President Biden is vowing to veto the repeal of mask mandates on public transportation and airplanes, which Senators voted for by a big 57-to-40 margin yesterday. But does the mask mandate make any sense, much less warrant picking a fight with Congress over?
As Jacob Sullum notes, there is less COVID transmission on airplanes than in other settings where the government doesn’t try to force the wearing of masks:
The federal rule that requires air travelers to wear face masks, which the Transportation Security Administration (TSA) first imposed more than a year ago, was scheduled to expire this Friday. But the TSA extended the requirement for at least another month, for reasons that are even harder to understand than the original rationale for the mask mandate.
That is saying a lot, because the scientific justification for the TSA’s rule has always been weak, given that the conditions on airplanes are not conducive to COVID-19 transmission. The ventilation systems on commercial aircraft, which mix outdoor air with air recycled through HEPA filters and limit airflow between rows, help explain why there were few outbreaks associated with commercial flights even before vaccines were available.
“The risk of contracting COVID-19 during air travel is low,” The Journal of the American Medical Association noted last year. “Despite substantial numbers of travelers, the number of suspected and confirmed cases of in-flight COVID-19 transmission between passengers around the world appears small.” As Sebastian Hoehl, a researcher at the Institute for Medical Virology, told Scientific American, “An airplane cabin is probably one of the most secure conditions you can be in.”
Southwest Airlines CEO Gary Kelly echoed that observation at a Senate hearing last year, saying “masks don’t add much, if anything, in the air cabin environment…It is very safe and very high quality compared to any other indoor setting.” American Airlines CEO Doug Parker similarly said, “An aircraft is the safest place you can be. It’s true of all of our aircraft—they all have the same HEPA filters and airflow.”
In February, the Centers for Disease Control and Prevention (CDC) stopped recommending indoor masking in parts of America it classifies as “low” or “medium” risk, which as of last week covered 98 percent of America’s population. So according to the CDC, it’s safe to not wear masks in stores, churches, schools, bars, and restaurants—settings where the risk of virus transmission is higher than on airplanes.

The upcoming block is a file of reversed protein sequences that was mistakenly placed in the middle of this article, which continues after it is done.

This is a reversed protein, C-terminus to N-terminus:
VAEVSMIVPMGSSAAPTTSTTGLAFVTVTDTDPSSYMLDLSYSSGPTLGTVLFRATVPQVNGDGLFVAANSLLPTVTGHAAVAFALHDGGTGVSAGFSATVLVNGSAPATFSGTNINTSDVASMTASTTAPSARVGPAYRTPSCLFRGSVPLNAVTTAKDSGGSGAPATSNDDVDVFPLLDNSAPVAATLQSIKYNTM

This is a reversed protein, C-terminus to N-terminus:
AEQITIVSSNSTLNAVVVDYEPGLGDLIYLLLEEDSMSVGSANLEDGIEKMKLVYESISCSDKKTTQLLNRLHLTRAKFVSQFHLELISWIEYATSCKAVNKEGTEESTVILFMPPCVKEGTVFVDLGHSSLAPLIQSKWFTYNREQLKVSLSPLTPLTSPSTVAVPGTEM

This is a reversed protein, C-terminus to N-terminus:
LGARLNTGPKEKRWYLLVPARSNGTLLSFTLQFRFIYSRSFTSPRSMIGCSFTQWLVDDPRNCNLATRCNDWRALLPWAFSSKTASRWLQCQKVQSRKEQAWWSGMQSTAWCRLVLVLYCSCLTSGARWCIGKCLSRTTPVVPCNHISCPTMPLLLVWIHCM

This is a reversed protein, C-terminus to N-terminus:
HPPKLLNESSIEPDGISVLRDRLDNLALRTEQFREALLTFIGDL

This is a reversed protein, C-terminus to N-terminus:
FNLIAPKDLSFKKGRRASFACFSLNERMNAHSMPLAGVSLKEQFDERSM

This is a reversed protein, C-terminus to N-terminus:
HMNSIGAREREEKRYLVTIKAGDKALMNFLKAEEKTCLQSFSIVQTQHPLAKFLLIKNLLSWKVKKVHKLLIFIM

But the TSA said it extended its mask rule “at CDC’s recommendation” so TSA could come up with “a revised policy framework” reflecting “the latest science.”
As Sullum notes,
The TSA’s mask mandate has predictably led to much unpleasantness, driving a surge in disputes between travelers and flight attendants. For every obnoxious passenger who moons, berates, or assaults the mandate’s enforcers, there are many others who quietly resent this thinly justified imposition, especially when it compels them to force masks on recalcitrant toddlers.
That expectation is especially difficult to justify, since the risk to children from COVID-19 is infinitesimal even if they are not vaccinated—smaller than the risk of dying in a car crash if their parents decide to avoid mask hassles by driving instead of flying. Adult travelers, meanwhile, can protect themselves by getting vaccinated and, if they are especially cautious, by wearing high-quality, well-fitting masks, regardless of what everyone else is doing.
Yet, the Association of Flight Attendants (AFA) asked the TSA to retain the mask rule. Sullum says the “AFA’s enthusiasm for hygiene theater is of a piece with its enthusiasm for security theater: Back in 2005, when the TSA began letting passengers carry small scissors and short screwdrivers, the union warned that ‘the aisles will be running with blood.’ In that case, calmer heads prevailed. But more than two decades after 9/11, U.S. travelers are still saddled with myriad nonsensical restrictions. The mask rule is just the latest example.”